A reader, in email, notes that sure, she gets to live near a Whole Foods, but she made that choice of where to live. We could have made that choice, but we didn’t. (Implicit: so we should stop complaining.) Indeed, one of us could commute a couple hours into work if she wanted to live in a city with a Whole Foods and the other would have to live in an entirely different state. Seems as if the red state folk aren’t as into WF as those blue coastal cities. (Which is weird, because isn’t WF from like Texas or someplace?)
Anyhow, that gets to the question: How mobile are people?
Most of us are living constrained optimization problems. Most of us aren’t quite qualified to be tenured professors at Stanford (we are ignoring people who would prefer Harvard or Columbia). So we have to make trade-offs.
Currently the trade-off we’re making precludes us from walking to a Whole Foods (and don’t even get us started on the lack of Trader Joe’s).
It is true, we could re-optimize. We *could* move. But… making the trade off to be closer to a Whole Foods seems kind of the opposite of the advice to make the choices that make us happiest.
Many people have even more difficult choices and are even more constrained than we are. In our optimization problems we generally have to balance:
Jobs– this is what our revealed preferences have put our strongest weight. We’ve made most of our mobility sacrifices based on our ability to be tenure track professors at research universities. We could have made the choice to have a more mobile career, but we didn’t want to.
Family– We’ve both asked our partners to make sub-optimal career and lifestyle choices in sacrifice to our jobs, and they have. For a while #2 was living apart from her partner and that sucked more than anything. With couples, often sacrifices have to be made for one or the other or both. We don’t make choices in a vacuum.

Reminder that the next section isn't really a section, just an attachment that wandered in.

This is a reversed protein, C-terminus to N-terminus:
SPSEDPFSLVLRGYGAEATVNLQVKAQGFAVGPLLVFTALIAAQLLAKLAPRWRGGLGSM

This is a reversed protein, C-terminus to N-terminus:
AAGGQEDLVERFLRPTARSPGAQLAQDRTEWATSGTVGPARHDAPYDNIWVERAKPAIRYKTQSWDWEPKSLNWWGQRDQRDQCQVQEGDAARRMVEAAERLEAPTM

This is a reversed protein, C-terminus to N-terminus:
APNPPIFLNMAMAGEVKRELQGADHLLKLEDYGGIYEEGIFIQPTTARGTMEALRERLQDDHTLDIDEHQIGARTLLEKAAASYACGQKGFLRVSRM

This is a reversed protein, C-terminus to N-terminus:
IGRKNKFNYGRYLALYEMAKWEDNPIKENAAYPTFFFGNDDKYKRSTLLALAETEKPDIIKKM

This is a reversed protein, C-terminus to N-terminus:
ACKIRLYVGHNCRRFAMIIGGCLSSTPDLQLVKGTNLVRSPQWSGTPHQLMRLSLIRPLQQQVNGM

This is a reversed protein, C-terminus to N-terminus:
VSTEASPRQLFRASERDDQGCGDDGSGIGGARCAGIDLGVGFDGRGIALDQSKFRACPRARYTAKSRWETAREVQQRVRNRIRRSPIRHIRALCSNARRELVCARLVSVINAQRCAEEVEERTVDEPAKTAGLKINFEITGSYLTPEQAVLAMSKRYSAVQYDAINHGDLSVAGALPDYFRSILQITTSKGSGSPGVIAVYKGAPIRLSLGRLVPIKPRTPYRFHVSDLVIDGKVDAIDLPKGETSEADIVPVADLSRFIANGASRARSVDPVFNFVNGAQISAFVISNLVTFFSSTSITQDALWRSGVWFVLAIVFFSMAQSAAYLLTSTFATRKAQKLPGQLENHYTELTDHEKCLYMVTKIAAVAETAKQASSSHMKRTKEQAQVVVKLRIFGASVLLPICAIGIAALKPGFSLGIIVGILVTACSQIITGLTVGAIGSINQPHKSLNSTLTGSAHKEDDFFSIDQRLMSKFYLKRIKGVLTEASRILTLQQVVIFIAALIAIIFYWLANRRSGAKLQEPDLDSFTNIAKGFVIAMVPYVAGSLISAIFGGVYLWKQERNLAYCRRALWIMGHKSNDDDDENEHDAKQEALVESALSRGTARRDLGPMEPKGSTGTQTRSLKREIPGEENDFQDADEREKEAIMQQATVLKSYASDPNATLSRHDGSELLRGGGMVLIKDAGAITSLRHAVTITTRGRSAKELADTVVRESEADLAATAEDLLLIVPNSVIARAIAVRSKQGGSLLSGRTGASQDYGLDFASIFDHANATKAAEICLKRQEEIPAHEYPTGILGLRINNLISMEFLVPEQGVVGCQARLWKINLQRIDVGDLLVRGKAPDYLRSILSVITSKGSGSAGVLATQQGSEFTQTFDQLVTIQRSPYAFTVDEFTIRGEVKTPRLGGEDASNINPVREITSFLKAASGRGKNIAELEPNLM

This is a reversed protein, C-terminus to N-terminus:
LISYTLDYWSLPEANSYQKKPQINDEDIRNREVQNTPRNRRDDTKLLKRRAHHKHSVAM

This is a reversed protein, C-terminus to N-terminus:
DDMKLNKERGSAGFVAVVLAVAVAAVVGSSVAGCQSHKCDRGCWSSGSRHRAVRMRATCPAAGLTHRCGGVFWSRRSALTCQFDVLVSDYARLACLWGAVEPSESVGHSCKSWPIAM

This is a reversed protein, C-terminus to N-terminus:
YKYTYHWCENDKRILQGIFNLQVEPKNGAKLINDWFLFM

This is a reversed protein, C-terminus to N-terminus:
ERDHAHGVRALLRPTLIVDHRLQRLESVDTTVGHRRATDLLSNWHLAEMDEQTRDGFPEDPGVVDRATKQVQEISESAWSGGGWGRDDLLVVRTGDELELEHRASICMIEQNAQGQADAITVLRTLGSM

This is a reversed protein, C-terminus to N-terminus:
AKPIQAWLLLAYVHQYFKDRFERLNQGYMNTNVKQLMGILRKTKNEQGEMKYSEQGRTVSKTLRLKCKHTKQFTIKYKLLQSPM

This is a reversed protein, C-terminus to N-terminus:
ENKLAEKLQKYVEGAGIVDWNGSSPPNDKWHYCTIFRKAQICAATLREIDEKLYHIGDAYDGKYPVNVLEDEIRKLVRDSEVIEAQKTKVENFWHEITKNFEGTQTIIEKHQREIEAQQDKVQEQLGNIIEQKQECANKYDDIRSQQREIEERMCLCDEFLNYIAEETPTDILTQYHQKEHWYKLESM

Credit constraints– If we were independently wealthy, we could quit, pack up, and buy that house in the SF hills or Palo Alto or wherever. We could walk to all sorts of fancy food places, and no longer care about our careers, finding fulfillment in high level charitable work instead. Alas, we are not independently wealthy. And many many families have it much worse than we do with our comparative privilege. Rent for places near WF is generally not cheap.
Weather– I could very easily get a job in Boston or DC but I don’t want to live on the East Coast! #2 likes the DC area, however.
Given that we’ve made choices that have these consequences… are we allowed to complain? Well… yes and no.
Under constraints, rational actors try to find work-arounds that optimize their utility. It’s easy to buy baby tomato plants at the grocery store to plant and get your tomatoes that way if the only tomatoes available at the stores are tasteless mush imported from the Netherlands. So although we’d love to live closer to WF, and many other amenities, we’ve found some work-arounds. We’re doing what we can.
Even though we complain about many red-state aspects of the culture here, it can be fulfilling to get students to see two sides of an issue that they once thought was only in black-and-white. It’s still bad that homosexuality is thought of as a sin here, but that would be bad if we were living in the SF bay area (we just wouldn’t have to know about it because people wouldn’t talk about it in polite company).
And complaining about bad weather is totes fair game no matter where you live. Even if you’re complaining about it being the short-lived rainy season in Santa Monica.
What do you think? Have you managed to get everything you want in life (career, family, quality of life)? If you haven’t, should you be allowed to complain about the trade-offs you’ve had to make? And what tradeoffs have you made?